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Athena Xue, ’24

Bringing joy through art in elder care

When I was five, my grandparents moved to live with my family in the United States. I grew up taking care of them, helping them to find a home amid the unfamiliar language and culture. I pointed out pretty spots on neighborhood walks, made English worksheets to teach them common phrases, and toured farmer’s markets and grocery stores with them, where we read labels and practiced counting nickels and quarters.

My close bond with my grandparents has helped me develop a passion for bringing joy to older adults. I feel fulfilled when I can make a positive difference in their lives.

But caring for my grandparents also brought my attention to a world of challenges that many seniors face, which have been exacerbated by the pandemic. The social isolation in the past two years has caused the older adults in our community to experience increased loneliness, depression, and cognitive and physical health decline. For those like my grandparents who love seeing friends and enjoying the outdoors, the pandemic has been exhausting.

Fueled by my passion for elder care, I sought opportunities to serve the older adults in my community. At Stanford, I volunteered with the art therapy group Healing Strokes, where I learned that engaging in the arts could improve health by promoting positive feelings and enhancing physical ability. Having always been a lover and creator of art, I felt thrilled by this discovery. I wanted to be able to bridge my two passions––elder care and art––and find a way to bring support to senior residents during the pandemic.

My search brought me to Peninsula Volunteers, Inc., an organization that provides services to senior clients. I completed a Cardinal Quarter summer fellowship serving virtually with their adult day service center, Rosener House, which offers care for seniors, including health services and activity programs that transitioned online during the pandemic.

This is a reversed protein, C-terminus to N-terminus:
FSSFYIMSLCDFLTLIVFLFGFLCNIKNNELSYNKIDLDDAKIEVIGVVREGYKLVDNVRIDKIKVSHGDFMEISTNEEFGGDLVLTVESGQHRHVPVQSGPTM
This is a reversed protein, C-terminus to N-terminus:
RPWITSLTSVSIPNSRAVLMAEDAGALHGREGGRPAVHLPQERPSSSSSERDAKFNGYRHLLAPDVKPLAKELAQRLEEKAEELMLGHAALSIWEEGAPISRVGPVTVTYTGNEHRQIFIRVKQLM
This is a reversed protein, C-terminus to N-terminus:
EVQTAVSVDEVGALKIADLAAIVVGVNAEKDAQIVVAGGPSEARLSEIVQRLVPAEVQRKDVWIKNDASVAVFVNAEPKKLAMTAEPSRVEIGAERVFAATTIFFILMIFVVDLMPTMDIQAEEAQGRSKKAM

I started each morning in the music and games groups with cheerful sing-a-longs and rounds of trivia. I loved the simple act of spending time with the clients, laughing with them, being curious, and remaining a positive, supportive presence. I didn’t know I could connect with people so deeply over Zoom.

Beyond working in existing programs, I wanted to creatively engage participants who were stuck at home through art. I helped implement an art program and design a curriculum, grouping activities by category: reflection and thinking, motor skills, and relaxation.

The group art sessions were held over Zoom, where I got to work with some participants individually and cater activities to their interests, including folding origami, painting, and shaping clay. I enjoyed brainstorming ideas together and watching them find community while sharing their work with each other. The Art-To-Go kits I assembled allowed participants to take home crafting kits that guided them through a new activity each week.

I loved the little moments I spent connecting with each person: discovering that one participant’s favorite colors were pink and purple, hearing about another person’s stories about living in Japan, and learning that some of them studied art in college.

Many of the participants I worked with were hard-of-hearing, faced mobility challenges, or were experiencing dementia. Helping them reminisce about old memories, practice movement, and find joy in the process of art was a blessing. Every day, I got to see someone smile as they told me about themselves or showed me their art.

My work at Rosener House gave me purpose, energy, and emotional fulfillment. It felt wonderful knowing that the participants could talk and laugh with others even while in isolation.

In my future pursuits, I want to continue to work closely with older adults to promote both mental and physical well-being. I have seen how powerful human connection, positivity, and genuine care can be in changing someone’s day. Whether in healthcare or another field, I want to touch people’s lives and care for and support older adults through difficult times.

Athena Xue, ’24, is majoring in chemistry and planning to minor in art practice. She is the head of research and quality improvement at Healing Strokes, a Stanford student-led art therapy program for stroke patients and their caregivers. She is also a Mandarin interpreter and health education chair for the Cardinal Free Clinics and a news desk editor and staff writer for The Stanford Daily. Athena is originally from Fremont, California.
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